This Wednesday, Airbus staged the maiden flight of its newest and largest narrowbody airliner, the A321XLR (Extra Long Range), as the planemaker aims to capitalize on demand for long-range single-aisle jets. The aircraft’s entry into service is targeted for early 2024.
The aircraft took off from Hamburg, Germany, and the test flight lasted about four hours and 35 minutes. “This is a major milestone for the A320 Family and its customers worldwide. With the A321XLR coming into service, airlines will be able to offer long-haul comfort on a single aisle aircraft, thanks to its unique Airspace cabin. The A321XLR will open new routes with unbeatable economics and environmental performance,” said Philippe Mhun, Executive Vice President of Programs and Services, Airbus.
Buckle up! This is the Week in Aerospace!
Flights Cancelled in Italy due to Air Traffic Controllers Strike
Air traffic controllers went on strike in Italy. Unions also called out workers from low-cost airlines on four-hour stoppages, prompting the cancellation of over 360 flights and affecting more than 4,000 passengers in the EU, as reported by Reuters.
Global Airline Capacity Still on the Rise: OAG
A recent OAG report says that the 100 million weekly seats mark could be surpassed by mid-July 2022, despite ongoing challenges across the world. This week, a million seats in airline capacity were added to schedules as China eased some travel restrictions again. The current offer stands at 96.6 million seats, 17 percent less than 2019’s levels and 36 percent more than 2020’s.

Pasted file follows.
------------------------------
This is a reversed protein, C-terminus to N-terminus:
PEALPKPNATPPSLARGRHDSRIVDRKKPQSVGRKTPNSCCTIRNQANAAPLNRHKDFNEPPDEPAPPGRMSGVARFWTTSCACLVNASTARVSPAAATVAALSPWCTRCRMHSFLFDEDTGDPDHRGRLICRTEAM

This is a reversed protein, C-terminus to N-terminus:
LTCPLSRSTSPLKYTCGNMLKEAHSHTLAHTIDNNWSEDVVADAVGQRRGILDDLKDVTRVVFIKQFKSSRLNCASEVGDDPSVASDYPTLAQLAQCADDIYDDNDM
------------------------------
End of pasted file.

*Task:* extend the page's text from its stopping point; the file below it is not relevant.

Air Cargo Boosts Airports in Latin America
Air cargo levels in Latin America will continue growing due to the e-commerce boom across the region, foresees The Airports Council International, Latin America & Caribbean (ACI-LAC).
“Although there is talk of the impact of drone transport, we are not talking about large volumes. Traditional air cargo will continue to be important and increasingly so. There are many projects that are being carried out throughout the region,” said to A21 Rafael Echevarne, Director, ACI-LAC.
Argentina Detains Venezuelan Cargo Jet with Iranian Crewmembers
A Venezuelan-owned Boeing 747 cargo plane has been stuck since June 6 at Buenos Aires’ main airport due to suspicions about its crew and US sanctions against Iran. The jet landed in Queretaro on June 4.
The plane carries automotive parts and an “unusually large” crew of 17, including at least five Iranians. Argentina’s Minister of Security Aníbal Fernández said to AP that the government and legal authorities are studying the situation: “[Foreign intelligence agencies] advised that part of the crew belonged to companies related to the Quds Force of the Revolutionary Guard of Iran,” which was listed as a terrorist organization by the US government since 2007.